Speaking to Al Jazeera English last week, World Vision Armenia’s Child Protection Officer Kristine Mikhailidi went even further, noting that regardless of which children attend, conditions are of significant concern. “Physical abuse is always there. They are yelling, they are beating on these kids and all these things are happening. Closed facilities, no interaction with the other society, no one is coming in, they don’t have skills to work with these kids – all this brings to an abusive situation.”
Nubrashen’s staff refutes such criticism, although the teacher accused of sexual abuse resigned soon after the allegations were made. “They are lying,” Donara Hovhanissyan, Nubarashen’s Head of Education responded when asked by Al Jazeera’s Matthew Collin about Sukhudyan and her colleagues. “Because they were so young and inexperienced, they didn’t understand that every child here has mental disabilities and very active imaginations. It’s very easy for them to make something up.”
Nevertheless, although she admits she never witnessed any sexual abuse in Nubarashen, Sukhudyan stands by the accusations made by the children. “This little girl who was speaking about serious sexual abuse was terribly distressed; she was in such a state that I was saying we shouldn’t ask any more questions because she was in such emotional distress.” she told Collin.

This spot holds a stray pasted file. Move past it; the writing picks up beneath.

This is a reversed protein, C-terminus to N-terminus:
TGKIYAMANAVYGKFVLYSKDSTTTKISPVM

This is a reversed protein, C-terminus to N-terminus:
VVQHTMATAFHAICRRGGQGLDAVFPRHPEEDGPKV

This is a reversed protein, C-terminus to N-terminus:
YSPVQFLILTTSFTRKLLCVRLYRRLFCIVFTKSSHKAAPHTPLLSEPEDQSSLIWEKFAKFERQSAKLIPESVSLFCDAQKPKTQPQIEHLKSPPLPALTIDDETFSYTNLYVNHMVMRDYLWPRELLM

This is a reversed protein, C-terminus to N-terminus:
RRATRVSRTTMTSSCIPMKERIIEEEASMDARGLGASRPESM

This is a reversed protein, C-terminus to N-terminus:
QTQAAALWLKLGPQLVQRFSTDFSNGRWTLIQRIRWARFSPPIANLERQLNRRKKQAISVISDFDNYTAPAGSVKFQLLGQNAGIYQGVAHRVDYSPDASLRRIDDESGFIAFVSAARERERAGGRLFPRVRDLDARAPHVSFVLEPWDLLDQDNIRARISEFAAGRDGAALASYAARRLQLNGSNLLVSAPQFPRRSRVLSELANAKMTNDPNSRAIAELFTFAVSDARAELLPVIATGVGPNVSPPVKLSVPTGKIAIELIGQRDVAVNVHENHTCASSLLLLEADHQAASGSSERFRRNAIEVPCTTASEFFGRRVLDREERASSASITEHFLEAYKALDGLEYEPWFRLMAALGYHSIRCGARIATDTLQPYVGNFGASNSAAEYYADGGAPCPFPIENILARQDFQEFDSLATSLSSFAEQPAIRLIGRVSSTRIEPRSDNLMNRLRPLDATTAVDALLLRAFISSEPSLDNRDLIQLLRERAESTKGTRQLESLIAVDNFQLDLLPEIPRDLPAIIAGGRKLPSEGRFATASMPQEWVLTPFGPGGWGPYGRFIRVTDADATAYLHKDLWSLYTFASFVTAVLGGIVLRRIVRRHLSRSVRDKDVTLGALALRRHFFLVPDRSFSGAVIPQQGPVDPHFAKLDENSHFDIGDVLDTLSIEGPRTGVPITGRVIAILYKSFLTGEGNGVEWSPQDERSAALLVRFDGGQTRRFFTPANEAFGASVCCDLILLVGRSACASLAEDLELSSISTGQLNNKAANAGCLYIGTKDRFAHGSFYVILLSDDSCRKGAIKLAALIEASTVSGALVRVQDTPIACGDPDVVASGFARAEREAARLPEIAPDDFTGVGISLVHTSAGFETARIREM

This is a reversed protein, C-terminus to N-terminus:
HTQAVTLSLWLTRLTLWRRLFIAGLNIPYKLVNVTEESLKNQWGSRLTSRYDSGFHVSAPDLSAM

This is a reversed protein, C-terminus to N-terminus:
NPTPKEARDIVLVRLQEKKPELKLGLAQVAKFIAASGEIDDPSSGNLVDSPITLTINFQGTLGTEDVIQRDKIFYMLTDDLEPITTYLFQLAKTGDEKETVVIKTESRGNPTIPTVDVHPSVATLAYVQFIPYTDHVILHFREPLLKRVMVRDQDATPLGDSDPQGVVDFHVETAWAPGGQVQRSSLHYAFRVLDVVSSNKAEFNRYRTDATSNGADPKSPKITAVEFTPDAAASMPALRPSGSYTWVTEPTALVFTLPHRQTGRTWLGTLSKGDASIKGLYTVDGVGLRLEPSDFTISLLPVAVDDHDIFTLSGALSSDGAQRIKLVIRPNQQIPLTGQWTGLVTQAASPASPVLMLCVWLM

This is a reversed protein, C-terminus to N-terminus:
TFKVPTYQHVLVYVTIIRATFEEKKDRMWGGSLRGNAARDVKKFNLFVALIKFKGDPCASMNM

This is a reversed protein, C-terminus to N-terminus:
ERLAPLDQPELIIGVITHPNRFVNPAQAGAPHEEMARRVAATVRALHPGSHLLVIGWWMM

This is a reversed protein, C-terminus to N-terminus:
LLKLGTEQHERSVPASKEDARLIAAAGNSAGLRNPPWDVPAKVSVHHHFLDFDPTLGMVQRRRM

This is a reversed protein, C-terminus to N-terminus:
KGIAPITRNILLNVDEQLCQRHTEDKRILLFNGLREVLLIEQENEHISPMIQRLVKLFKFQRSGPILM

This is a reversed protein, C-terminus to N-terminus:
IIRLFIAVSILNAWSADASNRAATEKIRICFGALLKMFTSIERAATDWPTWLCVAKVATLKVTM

However, while police did open a case based on the accusations aired by Public TV, they eventually turned on Sukhudyan in August this year just as her environmental activities increased. The 29-year-old now faces up to five years in prison on charges of false denunciation while her supporters believe that the action is part of a growing trend of governments in the region targeting youth activists.
Sukhudyan has no links to any political party, government or opposition alike, and is better known as one of the main environmental activists protesting plans to mine copper and molybdenum deposits in the north-east of the country at the expense of local forests. Conveniently, while police investigate the charges against her, the activist is confined to Yerevan and is unable to continue her environmental activities outside the capital, and especially in Teghut.
“I can’t help but link this case with Teghut because I’m not the first activist to be subjected to such pressure,” Sukhudyan told RFE/RL last month. “This may be a good opportunity [for the authorities] to break our movement and force me to shut up.”
Certainly, the fact that Sukhudyan is the only one of many alleging abuse in Nubarashen to be investigated by police raises many questions and a number of civil society activists and organizations have already condemned the case against her. “It looks like active citizens are not encouraged in our country,” Sona Ayvazyan, a specialist at the Armenian affiliate of the international anti-corruption watchdog Transparency International, told RFE/RL last month.
“The authorities seem to be trying to eliminate such citizens one by one. Mariam is simply the latest victim, and we don’t know who will be the next.”
Last week, the author worked with Al Jazeera English’s Matthew Collin on a news report for the satellite TV station on Mariam Sukhudyan and Nubarashen #11. The report aired on 13 September 2009.